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Facebook Hits $1 Trillion Market Cap After Antitrust Claims are Dismissed

A federal judge says lawsuits against Facebook lacked support or came too late.

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Judge James Boasberg of the U.S. District Court for the District of Columbia says the Federal Trade Commission "failed to plead enough facts to plausibly establish ... that Facebook (FB) has monopoly power in the market for Personal Social Networking (PSN) Services," according to CNN

Frederic Legrand | Shutterstock

The FTC accused Facebook of holding a “60%-plus share” of the social media market and violating the country’s anti-monopoly laws with a “buy or bury” strategy -- buying start-ups like Instagram to keep it from threatening Facebook’s market dominance. The lawsuit also accuses Facebook of excluding other companies from its services.  

Related: Criticism of Facebook rains after launching advertising in virtual reality video game

Boasberg also dismissed a similar lawsuit by dozens of state governments charging Facebook with anti-competitive practices through its acquisitions of Instagram and WhatsApp in 2012 and 2014, respectively.  The judge, while saying Facebook may have violated antitrust laws, decided the lawsuits were filed too late to be relevant.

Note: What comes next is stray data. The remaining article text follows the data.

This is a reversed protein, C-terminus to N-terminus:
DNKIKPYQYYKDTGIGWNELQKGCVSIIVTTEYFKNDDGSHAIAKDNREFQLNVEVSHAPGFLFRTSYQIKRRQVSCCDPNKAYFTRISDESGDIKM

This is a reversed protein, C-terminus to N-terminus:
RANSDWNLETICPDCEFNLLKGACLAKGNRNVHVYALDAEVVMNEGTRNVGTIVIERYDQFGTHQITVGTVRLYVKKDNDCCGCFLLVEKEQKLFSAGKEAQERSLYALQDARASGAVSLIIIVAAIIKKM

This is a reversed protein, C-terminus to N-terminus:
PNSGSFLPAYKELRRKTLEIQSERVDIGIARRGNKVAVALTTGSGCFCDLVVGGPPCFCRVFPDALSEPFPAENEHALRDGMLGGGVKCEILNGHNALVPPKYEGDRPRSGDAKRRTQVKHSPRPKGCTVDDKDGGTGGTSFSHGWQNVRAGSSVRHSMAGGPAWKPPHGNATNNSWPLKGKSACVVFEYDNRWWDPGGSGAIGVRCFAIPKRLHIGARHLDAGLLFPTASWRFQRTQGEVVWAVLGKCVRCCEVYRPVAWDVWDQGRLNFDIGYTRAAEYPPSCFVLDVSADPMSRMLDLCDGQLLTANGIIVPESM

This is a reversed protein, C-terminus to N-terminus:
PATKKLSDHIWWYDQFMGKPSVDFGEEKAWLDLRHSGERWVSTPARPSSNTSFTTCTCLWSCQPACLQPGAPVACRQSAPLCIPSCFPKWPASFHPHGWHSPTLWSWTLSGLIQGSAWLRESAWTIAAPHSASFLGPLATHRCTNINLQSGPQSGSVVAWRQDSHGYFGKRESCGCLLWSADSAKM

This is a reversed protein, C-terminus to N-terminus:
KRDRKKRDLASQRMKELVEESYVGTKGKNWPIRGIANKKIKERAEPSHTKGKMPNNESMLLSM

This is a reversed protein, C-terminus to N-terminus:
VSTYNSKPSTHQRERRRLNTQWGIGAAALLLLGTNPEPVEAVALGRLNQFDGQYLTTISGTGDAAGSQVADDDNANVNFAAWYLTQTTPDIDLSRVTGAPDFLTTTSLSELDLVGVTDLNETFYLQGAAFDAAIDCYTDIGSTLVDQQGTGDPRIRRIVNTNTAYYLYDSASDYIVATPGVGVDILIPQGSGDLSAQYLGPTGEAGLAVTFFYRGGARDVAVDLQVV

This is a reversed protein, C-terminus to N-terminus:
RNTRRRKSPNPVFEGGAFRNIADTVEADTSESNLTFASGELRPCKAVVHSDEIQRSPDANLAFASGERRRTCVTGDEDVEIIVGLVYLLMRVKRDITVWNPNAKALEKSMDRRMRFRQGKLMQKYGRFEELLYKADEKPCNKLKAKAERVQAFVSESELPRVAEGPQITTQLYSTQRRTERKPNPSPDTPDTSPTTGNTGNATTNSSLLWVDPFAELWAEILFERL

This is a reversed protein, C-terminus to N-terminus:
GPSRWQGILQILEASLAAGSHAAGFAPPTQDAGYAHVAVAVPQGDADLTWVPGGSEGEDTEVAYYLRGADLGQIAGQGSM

Facebook shares rallied on Monday after the announcement, climbing more than 4% and lifting the company’s market value above the $1 trillion level for the first time. 

The social media giant responded with a statement.

"We are pleased that today's decisions recognize the defects in the government complaints filed against Facebook," the company said.

Related: Facebook Launches Audio Podcasts

The judge, however, didn’t dismiss the FTC’s overall case against Facebook --- and a spokesperson says the agency is reviewing and planning its next steps.

However, Boasberg’s decision did reignite calls on Capitol Hill to update U.S. antitrust laws. Representative Ken Buck, the leading Republican on the House Judiciary Committee, tweeted about the need to break up Big Tech:

“Today's development … shows that antitrust reform is urgently needed. Congress needs to provide additional tools and resources to our antitrust enforcers to go after Big Tech companies engaging in anticompetitive conduct."

The committee recently pushed forward several bills that would help FTC antitrust regulators and the Justice Department break up tech giants like Amazon, Apple, Facebook and Google.

Related: Uber, Facebook, Instagram and other apps that are slowly killing your smartphone